Session Type: ACR Poster Session C
Session Time: 9:00AM-11:00AM
Background/Purpose: There has been increasing emphasis on intensive treatment of RA but little direct evidence of the impact of such strategies on long term outcome. We evaluated disease activity and outcomes in a prospective observational cohort study over 10 years at a single unit aiming to treat to a target DAS28<2.6.
Methods: We included 1,693 patients seen on 10,773 occasions between 2005 and 2015. At first visit, mean age was 55 years with mean disease duration 10 years. Treatments comprised DMARDs often in combination, and a range of biologics. DAS28, HAQ and quality of life (EQ5D) were recorded at each visit. Temporal changes were assessed by descriptive statistics and maximum likelihood regression models. To further understand outcome in different mean DAS28 categories, we also assessed a subgroup of 714 patients with ³5 follow-up visits between 2010 and 2015 (6728 visits). Mean HAQ, EQ5D and treatment were assessed for each group.
Results: 10 year follow up Mean DAS28 scores fell from 4.1 to 3.7 between 2005 and 2015. Mean HAQ fell from 1.26 to 1.15 and mean EQ5D scores improved from 0.47 to 0.56. Regression models showed annual changes for DAS28 scores were -0.03 (95% confidence intervals -0.04, -0.02), HAQ -0.019 (95% CI -0.025,-0.013) and EQ5D 0.006 (95% CI 0.003, 0.008). The number of patients with high disease activity (DAS28>5.1) decreased from 25% to 16% while DAS28 remission increased from 18% to 27%. The four components of DAS28 showed divergent patterns of change. Mean swollen joint count fell from 3.1 to 2.1 (33%), mean ESR fell from 25 to 18 (26%), and mean tender joint count fell from 5.0 to 4.5 (12%). Mean patient global responses increased by 9% (43.2 to 47.1). Impact of DAS28 category 154/714 (22%) had persistent high disease activity. Compared to patients in remission, HAQ was increased by 1.06, and EQ5D reduced by 0.27. All groups had similar DMARD use, including combination DMARDs. Only 64 (9%) patients with persistent high disease activity were receiving biologics, compared to 18-20% of other groups (P=0.034). This variation results from failure to respond to biologics, an unwillingness to take them, or contraindications to their use.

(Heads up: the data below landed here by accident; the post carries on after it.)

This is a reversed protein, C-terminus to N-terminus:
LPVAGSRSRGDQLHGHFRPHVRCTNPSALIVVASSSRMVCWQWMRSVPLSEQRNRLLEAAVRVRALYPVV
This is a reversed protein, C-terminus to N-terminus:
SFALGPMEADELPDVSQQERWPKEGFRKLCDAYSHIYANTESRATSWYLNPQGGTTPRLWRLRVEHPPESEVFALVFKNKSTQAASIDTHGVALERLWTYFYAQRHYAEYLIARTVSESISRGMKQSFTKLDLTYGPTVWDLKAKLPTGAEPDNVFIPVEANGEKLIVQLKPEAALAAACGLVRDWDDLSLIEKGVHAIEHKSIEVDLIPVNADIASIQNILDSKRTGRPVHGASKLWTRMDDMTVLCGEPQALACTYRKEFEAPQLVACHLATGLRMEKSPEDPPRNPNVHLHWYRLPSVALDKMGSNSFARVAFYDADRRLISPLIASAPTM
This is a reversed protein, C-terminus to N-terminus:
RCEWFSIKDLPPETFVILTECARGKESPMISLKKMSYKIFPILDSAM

Conclusion: Intensive management regimens are associated with progressive improvement in disease activity, function and quality of life. Improvements are seen across all strata of disease activity levels with less active disease and more remissions. However, patient global scores do not improve which requires further investigation. A minority of patients have continued high disease activity with substantial disability and reduced quality of life. This group of patients are less likely to receive biologics. Individualised strategies may be required for this group including novel therapies or psychological interventions.
To cite this abstract in AMA style:Gullick NJ, Ibrahim F, Mian A, Vincent A, Panayi G, Tom B, Scott DL, Kirkham B. Intensive Treatment for Rheumatoid Arthritis Reduces Disease Activity over Time [abstract]. Arthritis Rheumatol. 2016; 68 (suppl 10). https://acrabstracts.org/abstract/intensive-treatment-for-rheumatoid-arthritis-reduces-disease-activity-over-time/. Accessed December 5, 2020.
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ACR Meeting Abstracts - https://acrabstracts.org/abstract/intensive-treatment-for-rheumatoid-arthritis-reduces-disease-activity-over-time/